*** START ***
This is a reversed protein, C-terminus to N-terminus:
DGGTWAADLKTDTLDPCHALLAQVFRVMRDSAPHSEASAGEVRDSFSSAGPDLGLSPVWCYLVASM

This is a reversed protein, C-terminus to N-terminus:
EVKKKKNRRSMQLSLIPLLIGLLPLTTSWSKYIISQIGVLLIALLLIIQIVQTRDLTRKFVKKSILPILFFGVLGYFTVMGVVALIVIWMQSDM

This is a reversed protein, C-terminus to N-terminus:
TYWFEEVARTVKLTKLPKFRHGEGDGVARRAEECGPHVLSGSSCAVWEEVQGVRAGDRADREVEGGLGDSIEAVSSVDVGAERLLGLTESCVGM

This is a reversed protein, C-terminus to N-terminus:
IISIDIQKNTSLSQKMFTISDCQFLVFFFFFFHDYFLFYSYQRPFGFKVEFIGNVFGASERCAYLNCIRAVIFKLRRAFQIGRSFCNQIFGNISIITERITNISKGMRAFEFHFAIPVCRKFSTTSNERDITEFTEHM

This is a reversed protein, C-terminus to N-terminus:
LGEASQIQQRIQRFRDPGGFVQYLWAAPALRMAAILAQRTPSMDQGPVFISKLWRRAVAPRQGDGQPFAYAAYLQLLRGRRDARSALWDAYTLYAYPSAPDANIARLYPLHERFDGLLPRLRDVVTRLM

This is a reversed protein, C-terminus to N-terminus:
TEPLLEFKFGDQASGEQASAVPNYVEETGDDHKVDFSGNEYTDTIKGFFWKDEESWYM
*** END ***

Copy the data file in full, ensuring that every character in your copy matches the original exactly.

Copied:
This is a reversed protein, C-terminus to N-terminus:
DGGTWAADLKTDTLDPCHALLAQVFRVMRDSAPHSEASAGEVRDSFSSAGPDLGLSPVWCYLVASM

This is a reversed protein, C-terminus to N-terminus:
EVKKKKNRRSMQLSLIPLLIGLLPLTTSWSKYIISQIGVLLIALLLIIQIVQTRDLTRKFVKKSILPILFFGVLGYFTVMGVVALIVIWMQSDM

This is a reversed protein, C-terminus to N-terminus:
TYWFEEVARTVKLTKLPKFRHGEGDGVARRAEECGPHVLSGSSCAVWEEVQGVRAGDRADREVEGGLGDSIEAVSSVDVGAERLLGLTESCVGM

This is a reversed protein, C-terminus to N-terminus:
IISIDIQKNTSLSQKMFTISDCQFLVFFFFFFHDYFLFYSYQRPFGFKVEFIGNVFGASERCAYLNCIRAVIFKLRRAFQIGRSFCNQIFGNISIITERITNISKGMRAFEFHFAIPVCRKFSTTSNERDITEFTEHM

This is a reversed protein, C-terminus to N-terminus:
LGEASQIQQRIQRFRDPGGFVQYLWAAPALRMAAILAQRTPSMDQGPVFISKLWRRAVAPRQGDGQPFAYAAYLQLLRGRRDARSALWDAYTLYAYPSAPDANIARLYPLHERFDGLLPRLRDVVTRLM

This is a reversed protein, C-terminus to N-terminus:
TEPLLEFKFGDQASGEQASAVPNYVEETGDDHKVDFSGNEYTDTIKGFFWKDEESWYM